Phillies add Sandberg to Manuel's staff

Ryne Sandberg, listening to the national anthem before a Phillies-Marlins game last month in Philadelphia, will join the Phillies' major-league coaching staff for the 2013 season. Sandberg had been manager of their triple-A team and spent time with the Phillies after the IronPigs' season ended.

PHILADELPHIA — The Phillies began their transition to the future Thursday afternoon.

Philadelphia named Ryne Sandberg its third-base coach for the 2013 season. The move came one day after the Phillies finished the 2012 season 81-81 and in third place in the National League East, 17 games back of the first-place Washington Nationals.

Sandberg, who was a Hall of Fame second baseman with the Chicago Cubs, managed the Lehigh Valley IronPigs, the Phillies’ triple-A affiliate, the past two seasons. Phillies manager Charlie Manuel, who will be 69 when the 2013 season begins, is entering the final year of his contract.

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Sandberg, 53, would seem to be the manager-in-waiting.

“Obviously, that’s the sexy thing to think about,” Phillies general manager Ruben Amaro Jr. said Thursday. “But the fact of the matter is, he’s not the heir apparent. We’ve made no promises to Ryne Sandberg.”

But the first time the 2013 Phillies go on an extended losing streak, fans and media are bound to wonder — no matter what Amaro said Thursday — if the club will fire Manuel and promote Sandberg.

Manuel said Thursday he’s not worried about Sandberg’s presence.

“That doesn’t put any pressure on me,” Manuel said.

Manuel has led the Phillies to five division titles and the 2008 World Series title in his eight seasons. Manuel is the winningest manager in club history with 727 wins. Manuel also said he’s fine with entering the 2013 season as a lame-duck manager.

“I know how old I am,” Manuel said. “I have a favorite saying, ‘Know thyself.’ I know myself. I still have a lot of passion. I still love baseball. I think my contract is fine. At the end of (2013), I’ll be glad to sit down and not only take inventory of myself but talk to people and see where I’m at.”

Manuel might, in many ways, be Sandberg’s biggest supporter. Sandberg spent September with the Phillies after the minor-league season ended. Manuel said Sandberg will be in charge of the infield and lend some hitting advice.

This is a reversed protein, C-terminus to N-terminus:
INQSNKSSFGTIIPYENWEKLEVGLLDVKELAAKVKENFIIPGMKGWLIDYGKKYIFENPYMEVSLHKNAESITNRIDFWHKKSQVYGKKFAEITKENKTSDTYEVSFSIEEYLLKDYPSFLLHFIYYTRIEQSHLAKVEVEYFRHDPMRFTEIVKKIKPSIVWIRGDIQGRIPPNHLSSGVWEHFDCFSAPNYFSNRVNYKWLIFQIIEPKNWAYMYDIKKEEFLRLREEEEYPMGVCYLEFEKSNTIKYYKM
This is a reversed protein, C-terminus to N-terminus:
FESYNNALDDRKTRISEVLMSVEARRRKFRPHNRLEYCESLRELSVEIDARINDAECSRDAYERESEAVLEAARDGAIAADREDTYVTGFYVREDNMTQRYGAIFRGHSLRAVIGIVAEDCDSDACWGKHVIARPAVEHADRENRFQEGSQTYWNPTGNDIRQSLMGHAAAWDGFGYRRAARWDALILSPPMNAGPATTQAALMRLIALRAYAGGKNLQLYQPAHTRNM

And if Manuel gets tossed from a game for arguing with umpires, Sandberg will manage the team.

“I absolutely like everything about him,” Manuel said. “I get along real well with him. I question him all the time because I want to see what kind of knowledge he’s got and how close he is with me and things like that. I think it’s going to be real good.”

Sandberg, who was not at the news conference, made his major-league debut with the Phillies in 1981. But Philadelphia traded him to the Chicago Cubs after that season. Sandberg was the 1984 NL Most Valuable Player. He made 10 All-Star teams and was elected to the Hall of Fame in 2005.

Amaro said the Phillies will allow Sandberg to pursue other major-league managing jobs. The Cleveland Indians and the Boston Red Sox have openings.

It’s worth wondering, however, if the Phillies would let Sandberg get away as a player and then again as a manager.

Sandberg’s hiring was one of several coaching moves the Phillies made the past two days.

On Wednesday, Philadelphia did not renew the contracts of hitting coach Greg Gross, bench coach Pete Mackanin and first-base coach Sam Perlozzo.

On Thursday, the Phillies announced the rehiring of pitching coach Rich Dubee. They also offered this year’s third-base coach, Juan Samuel, the first-base coaching job. The club named Steve Henderson its hitting coach and Rod Nichols the bullpen coach. Nichols was their triple-A pitching coach this past season under Sandberg. Mick Billmeyer will move from bullpen coach to catching coach. The Phillies also plan to hire an assistant hitting coach. Philadelphia will not have a designated bench coach next season.

“Anytime you make coaching changes, I don’t like them and I’m sure Ruben doesn’t like them,” Manuel said. “But at the same time, I thought it was important we did some things. What we did required someone to lose their job. That doesn’t mean that they’re not a good coach. I’ve always thought sometimes change is good whether it’s a player, a coach or the manager.”

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